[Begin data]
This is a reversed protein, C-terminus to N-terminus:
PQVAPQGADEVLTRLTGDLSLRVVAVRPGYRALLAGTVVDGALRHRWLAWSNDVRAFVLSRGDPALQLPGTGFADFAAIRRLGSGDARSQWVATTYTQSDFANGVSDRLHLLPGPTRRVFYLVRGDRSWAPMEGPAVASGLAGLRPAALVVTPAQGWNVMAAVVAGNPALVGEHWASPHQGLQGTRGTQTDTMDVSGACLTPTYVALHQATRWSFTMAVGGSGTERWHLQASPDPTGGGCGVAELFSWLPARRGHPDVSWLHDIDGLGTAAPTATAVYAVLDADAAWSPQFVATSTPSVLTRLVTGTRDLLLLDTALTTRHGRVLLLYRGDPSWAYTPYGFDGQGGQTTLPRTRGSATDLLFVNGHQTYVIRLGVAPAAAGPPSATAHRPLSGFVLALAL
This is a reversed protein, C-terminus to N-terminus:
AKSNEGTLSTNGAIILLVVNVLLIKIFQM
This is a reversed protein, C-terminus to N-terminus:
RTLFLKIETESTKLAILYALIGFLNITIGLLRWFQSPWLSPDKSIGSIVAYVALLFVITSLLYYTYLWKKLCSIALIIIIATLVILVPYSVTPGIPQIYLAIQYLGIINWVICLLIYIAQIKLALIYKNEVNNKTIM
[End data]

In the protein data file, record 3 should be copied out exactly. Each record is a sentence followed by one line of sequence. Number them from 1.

This is a reversed protein, C-terminus to N-terminus:
RTLFLKIETESTKLAILYALIGFLNITIGLLRWFQSPWLSPDKSIGSIVAYVALLFVITSLLYYTYLWKKLCSIALIIIIATLVILVPYSVTPGIPQIYLAIQYLGIINWVICLLIYIAQIKLALIYKNEVNNKTIM